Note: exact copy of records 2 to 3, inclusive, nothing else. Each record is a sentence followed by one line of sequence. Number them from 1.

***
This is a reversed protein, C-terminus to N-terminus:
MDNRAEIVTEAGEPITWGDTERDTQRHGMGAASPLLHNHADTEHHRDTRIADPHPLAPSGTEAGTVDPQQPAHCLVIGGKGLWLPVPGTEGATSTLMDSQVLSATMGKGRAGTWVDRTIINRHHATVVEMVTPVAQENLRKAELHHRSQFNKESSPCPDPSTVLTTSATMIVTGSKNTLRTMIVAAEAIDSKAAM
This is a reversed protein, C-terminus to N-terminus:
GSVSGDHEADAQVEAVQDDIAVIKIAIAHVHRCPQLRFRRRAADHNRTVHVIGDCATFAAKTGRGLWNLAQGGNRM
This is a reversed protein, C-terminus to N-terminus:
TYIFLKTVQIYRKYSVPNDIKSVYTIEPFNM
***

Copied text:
This is a reversed protein, C-terminus to N-terminus:
GSVSGDHEADAQVEAVQDDIAVIKIAIAHVHRCPQLRFRRRAADHNRTVHVIGDCATFAAKTGRGLWNLAQGGNRM
This is a reversed protein, C-terminus to N-terminus:
TYIFLKTVQIYRKYSVPNDIKSVYTIEPFNM